• Here’s more on the differences between bruschetta and crostini.
  •  
    Melba Toast Vs. Biscotti/Rusks

    What about savory biscotti?

  • Biscotti are made from a dough that is shaped into a loaf, then baked. The biscotti are then cut from baked loaf and baked again: twice baked, like Melba toast.
  • They are also called rusks (and have a history with teething babies).
  • However, biscotti, also known as rusks, are much thicker and larger than Melba toast.
  •  
    WAYS TO SERVE MELBA TOAST

    Whatever you call them, serve them:

  • As a crostini base.
  • With dips.
  • With pâté, rillettes and other fish and meat spreads.
  • With soft cheeses and cheese spreads.
  • With salads and soups.
  •  
    Are you ready to toast your own?
     
    RECIPE: MELBA TOAST

    Melba toast is made by lightly toasting thin slices of bread in an oven or under a grill (no grill marks!), on both sides.

    The thin slices are then returned to the heat with the untoasted sides towards the heat source.

     
    Ingredients

  • 1 unsliced loaf of bread, 1 or 2 days old
  • Serrated knife, sharpened
  •  
    Preparation

    1. PREHEAT the oven to 250°F. Remove the crust from the loaf. You can save them and turn them into parmesan crisps, or let them dry out overnight and pulse (or use other technique) to make bread crumbs.

    2. DECIDE on your toasting technique. 3a. Cut the loaf into sections 3 inches thick. Cut each chunk into triangles, then cut each triangle into three or more thin slices. 3b. Lightly toast thick slices of bread. While still hot, slice horizontally into two; then create triangles or rectangles as you prefer.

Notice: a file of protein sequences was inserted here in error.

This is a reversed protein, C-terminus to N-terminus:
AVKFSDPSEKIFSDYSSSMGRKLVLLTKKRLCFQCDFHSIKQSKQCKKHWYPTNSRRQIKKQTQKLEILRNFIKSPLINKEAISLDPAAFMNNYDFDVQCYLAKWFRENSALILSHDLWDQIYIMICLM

3. PLACE on a baking sheet and toast until golden brown. Toast bread in oven, flipping slices halfway through, until dry, about 2 hours. Rotate the baking sheet for even browning.

    4. COOL thoroughly. Then store in an airtight container.
     
     
    *MORE FOODS NAMED FOR NELLIE MELBA

    Escoffier created four foods in total in Melba’s honor. In addition to Melba toast, there are:

  • Peach Melba, a dessert made of peaches, raspberry sauce, and vanilla ice cream.
  • Melba Sauce, a dessert sauce of puréed raspberries and red currants.
  • Melba Garniture, tomato stuffed with chicken, truffles and mushrooms in velouté sauce.
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    TIP OF THE DAY: Customize Your St. Patrick’s Day Bagel

    Green bagels are a novelty on St. Patrick’s Day. But here’s a more elegant way to enjoy your bagel, with green fruits and vegetables.

    The concept can be applied to any holiday or occasion with theme colors (see the lists below), and can be part of a bagel buffet for brunch. Bonus: It’s a way to add an extra helping of produce to your daily intake.

    On top of the cream cheese, arrange fruits and/or vegetables in your color theme, as demonstrated by Arla Foods, maker of the cream cheese spreads used on the bagel (photo #1 and photo #6 at the bottom).

    Fruit on bagels beyond a raisin bagel? See photo #5, below—and try it on English muffins, too.

    Pick some fruits and/or vegetables from your color list, and get started. The green group has the most options.

    (Note: Specialty colors, such as yellow watermelon or purple bell peppers, aren’t typically found at supermarkets. Head to a specialty produce store or a farmers market.)

    GREEN FRUITS & VEGETABLES

  • Asparagus
  • Avocado
  • Broccoli (including rabe and rapini)
  • Capers
  • Cucumber